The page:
Published in

Elsevier, Journal of Analytical and Applied Pyrolysis, (121), p. 205-212

DOI: 10.1016/j.jaap.2016.07.021



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Fructose and inulin: Behaviour under analytical pyrolysis

Journal article published in 2016 by Arianna Massaro, Maria Perla Colombini, Erika Ribechini ORCID
This paper was not found in any repository, but could be made available legally by the author.
This paper was not found in any repository, but could be made available legally by the author.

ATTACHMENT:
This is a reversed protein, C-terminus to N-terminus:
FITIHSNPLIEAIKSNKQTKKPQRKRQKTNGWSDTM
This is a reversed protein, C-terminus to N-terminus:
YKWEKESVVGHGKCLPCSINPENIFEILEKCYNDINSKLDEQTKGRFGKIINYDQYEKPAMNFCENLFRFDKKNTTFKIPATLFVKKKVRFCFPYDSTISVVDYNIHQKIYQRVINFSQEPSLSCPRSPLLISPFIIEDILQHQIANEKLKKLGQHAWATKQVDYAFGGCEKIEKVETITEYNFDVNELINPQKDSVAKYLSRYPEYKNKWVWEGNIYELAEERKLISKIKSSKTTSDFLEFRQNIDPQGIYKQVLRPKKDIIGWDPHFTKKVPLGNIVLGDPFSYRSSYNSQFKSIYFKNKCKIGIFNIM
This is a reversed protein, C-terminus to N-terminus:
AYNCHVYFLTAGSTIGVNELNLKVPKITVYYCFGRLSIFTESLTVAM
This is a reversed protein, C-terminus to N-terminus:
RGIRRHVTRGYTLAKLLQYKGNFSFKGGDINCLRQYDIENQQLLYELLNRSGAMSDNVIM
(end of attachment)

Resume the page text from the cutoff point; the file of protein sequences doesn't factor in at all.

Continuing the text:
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EGA-MS (evolved gas analysis-mass spectrometry) and Py(HMDS)-GC/MS (pyrolysis-gas chromatography coupled with mass spectrometry with in situ derivatisation using hexamethyldisilazane as a silylating agent) were used to study the behaviour under pyrolytic conditions of fructose, inulin and topinambour (Jerusalem artichoke), a tuber, in which inulin coexists with other organic and inorganic species. The aim was to acquire a complete picture of the chemical characteristics and reactivity of fructose and its polymers (fructans). In fact, fructans constitute the reserve carbohydrates of several botanical species and are important substrates for obtaining high value-added products. EGA-MS of inulin and topinambour provided information on their different thermal and chemical complexities. Despite tuber being constituted mostly by inulin, its thermogram was much more complex than obtained for inulin alone. The EGA curve of topinambour extended for a wider temperature range and provided mass spectra containing several peaks related to the fragmentation of compounds different from those obtained in the analysis of inulin. The evolution of levoglucosan clearly indicates the presence of glucose units in the tuber. The pyrolysis of fructose and inulin carried out by Py-GC/MS generated a high number of pyrolysis products, the main ones being dihydroxyacetone, 5-hydroxymethyl-2-furaldehyde, and 2,6-anhydrofructofuranose. The similarity between the two pyrograms suggests that under pyrolysis conditions, one of the first reactions of inulin is the cleavage of the glycosidic bond. An important difference was obtained in the pyrolysis of inulin alone, which led to the formation of di-fructose dianhydrides. A different quali-quantitative distribution of the pyrolysis products was obtained for topinambour likely due to the different monosaccharides in the topinambour composition from fructose, as well as to the presence of significant amounts of inorganics.